Concert Review: The All-American Rejects at The House of Blues
Written by Reid Smith on August 1, 2017
Last Thursday I had the absolute pleasure of seeing The All-American Rejects at The House of Blues in Cleveland. Let me start off by saying that I won these tickets in a random dance contest, so everything about this show was spontaneous and so much fun. I invited one of my closest friends and we made plans to see our middle school heroes. We arrived at the show around 7:00 PM and were greeted by a large line of people. I was very eager to return to this venue, as it has always been one of my favorites. I love the energetic atmosphere and unique vibes it gives off. You instantly feel cool when you enter, and it’s just always a good time.
The Whiskey Hollow
Opening for The All-American Rejects was Indie-Alternative Rock band, The Whiskey Hollow. I really had no interest in this band going into the show having never heard of them, but I was pleasantly surprised when they took the stage promptly at 8:30 PM. Describing themselves as “genuine music for the soul,” is fitting because that’s the vibe I got from their extremely brief performance. Lead singer Madeline Finn belted out some very passionate lyrics and held high notes in such a graceful way, the entire set really resonated with me. Back-up vocalist Liz Bullock matched Finn’s impressive high notes and added in a sultry feel to the whole thing. You could tell these women really meant what they sang, and they seemed very relatable. After only a thirty minute set, I was ultimately left wanting to hear more from them.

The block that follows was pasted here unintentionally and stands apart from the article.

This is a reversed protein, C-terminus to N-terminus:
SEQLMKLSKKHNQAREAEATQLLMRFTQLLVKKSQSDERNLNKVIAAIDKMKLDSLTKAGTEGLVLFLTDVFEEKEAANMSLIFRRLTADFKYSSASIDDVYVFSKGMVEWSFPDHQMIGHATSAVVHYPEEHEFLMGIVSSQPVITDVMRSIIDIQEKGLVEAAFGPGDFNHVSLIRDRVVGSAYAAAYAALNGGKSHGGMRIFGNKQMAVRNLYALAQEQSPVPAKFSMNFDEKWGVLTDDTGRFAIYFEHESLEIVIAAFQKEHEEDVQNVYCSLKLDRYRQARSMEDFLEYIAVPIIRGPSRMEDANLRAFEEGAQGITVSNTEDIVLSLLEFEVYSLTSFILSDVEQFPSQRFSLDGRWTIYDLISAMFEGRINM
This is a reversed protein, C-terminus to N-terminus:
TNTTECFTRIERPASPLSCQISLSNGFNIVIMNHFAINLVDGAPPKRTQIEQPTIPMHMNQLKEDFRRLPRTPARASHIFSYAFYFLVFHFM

The All-American Rejects
The All-American Rejects took the stage right at 9:00 PM. To my delight, they opened with “Swing Swing,” an older song of theirs off their self titled album back in 2002. This got the crowd engaged and singing along with every word in seconds. The band’s front man, Tyson Ritter, gave off a very sassy and carefree energy the entire time that made it seem like nothing could bring him down. Ritter provided witty dialogue, entertaining stories and some seriously killer vocals for the band’s brief hour and a half set.
It made me excited to hear how much passion the entire band provided, it felt like I was teleported back to 2009 the entire concert. Not to mention, Ritter’s voice sounds exactly the same as it did on the first AAR Album. Maybe even better. I personally think the best part of the show was when the band calmed things down to play their 2006 hit “It Ends Tonight” off their Move Along album. I am not being dramatic when I say that every soul in that building sang the words to that song perfectly in sync. It’s one of the band’s most iconic ballads from the last decade.
It was a very entertaining performance overall, with Ritter using a time machine concept to “take us back” to the different years the band hit major success. The show used a lot of lasers and projections to create a weird techno atmosphere, but I was into it. The whole thing fit together cohesively and suited Ritter’s vocals very well.
Before I knew it, the setlist had come to an end after barely hour and a half. This irritated me a bit and I would’ve liked to hear more from the band. I have a feeling this might be one of the last tours the band embarks on, seeing as this is their first tour in five years, so I’m concerned I won’t get the chance to see them again live.
The band made up for the short set list however, by coming back out for an encore performance of three more songs. Ending the evening ultimately with one of their biggest hits, “Gives You Hell” off their 2008 When the World Comes Down album. This is the kind of song you have to scream every word to, and that’s exactly what everyone did. This song created a fun and upbeat vibe across the entire audience and we all left in a great mood. Ultimately seeing The All-American Rejects was awesome and my middle school self is very pleased.